The HPPLS Procedure


Note that each extracted PLS factor is defined in terms of different X-variables $\mb{X}_ i$. This leads to difficulties in comparing different scores, weights, and so on. The SIMPLS method of De Jong (1993) overcomes these difficulties by computing each score $\mb{t}_ i=\mb{X}\mb{r}_ i$ in terms of the original (centered and scaled) predictors $\mb{X}$. The SIMPLS X-weight vectors $r_ i$ are similar to the eigenvectors of $\mb{S}\mb{S}’ = \mb{X}’\mb{Y}\mb{Y}’\mb{X}$, but they satisfy a different orthogonality condition. The $\mb{r}_1$ vector is just the first eigenvector $\mb{e}_1$ (so that the first SIMPLS score is the same as the first PLS score). However, the second eigenvector maximizes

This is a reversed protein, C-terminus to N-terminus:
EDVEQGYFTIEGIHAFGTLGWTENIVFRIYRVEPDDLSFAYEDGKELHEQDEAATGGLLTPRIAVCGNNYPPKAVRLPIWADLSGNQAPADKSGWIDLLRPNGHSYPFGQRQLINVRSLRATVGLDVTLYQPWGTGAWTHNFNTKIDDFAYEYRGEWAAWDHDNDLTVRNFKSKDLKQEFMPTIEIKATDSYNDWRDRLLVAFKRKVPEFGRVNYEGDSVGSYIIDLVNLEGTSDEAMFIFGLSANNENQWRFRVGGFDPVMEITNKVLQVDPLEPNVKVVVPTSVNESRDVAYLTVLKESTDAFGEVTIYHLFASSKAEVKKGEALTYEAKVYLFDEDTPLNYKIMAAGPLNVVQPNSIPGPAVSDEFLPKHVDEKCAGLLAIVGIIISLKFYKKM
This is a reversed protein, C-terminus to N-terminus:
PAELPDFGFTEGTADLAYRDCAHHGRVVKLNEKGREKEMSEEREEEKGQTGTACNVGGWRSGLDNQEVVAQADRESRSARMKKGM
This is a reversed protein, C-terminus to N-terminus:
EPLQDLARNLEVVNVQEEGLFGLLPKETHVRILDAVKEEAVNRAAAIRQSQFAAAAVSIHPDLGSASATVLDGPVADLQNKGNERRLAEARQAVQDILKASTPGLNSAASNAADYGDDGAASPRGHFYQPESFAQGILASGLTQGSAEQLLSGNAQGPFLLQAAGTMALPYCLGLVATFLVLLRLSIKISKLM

\[  \mb{e}_1’\bS \bS ’\mb{e}_2~  \mbox{subject to}~ \mb{e}_1’\mb{e}_2=0  \]

whereas the second SIMPLS weight $\mb{r}_2$ maximizes

\[  \mb{r}_1’SS’\mb{r}_2~  \mbox{subject to}~ \mb{r}_1’\bX ’\bX \mb{r}_2 = \mb{t}_1’\mb{t}_2 = 0  \]

The SIMPLS scores are identical to the PLS scores for one response but slightly different for more than one response; see De Jong (1993) for details. The X- and Y-loadings are defined as in PLS, but because the scores are all defined in terms of $\mb{X}$, it is easy to compute the overall model coefficients $\mb{B}$:

\begin{eqnarray*}  \hat{\mb{Y}} &  = &  \sum _ i \mb{t}_ i\mb{c}_ i’ \\ &  = &  \sum _ i \mb{X}\mb{r}_ i\mb{c}_ i’ \\ &  = &  \mb{X}\mb{B},~ \textrm{where}~ \mb{B}~ =~ \mb{R}\mb{C}’ \end{eqnarray*}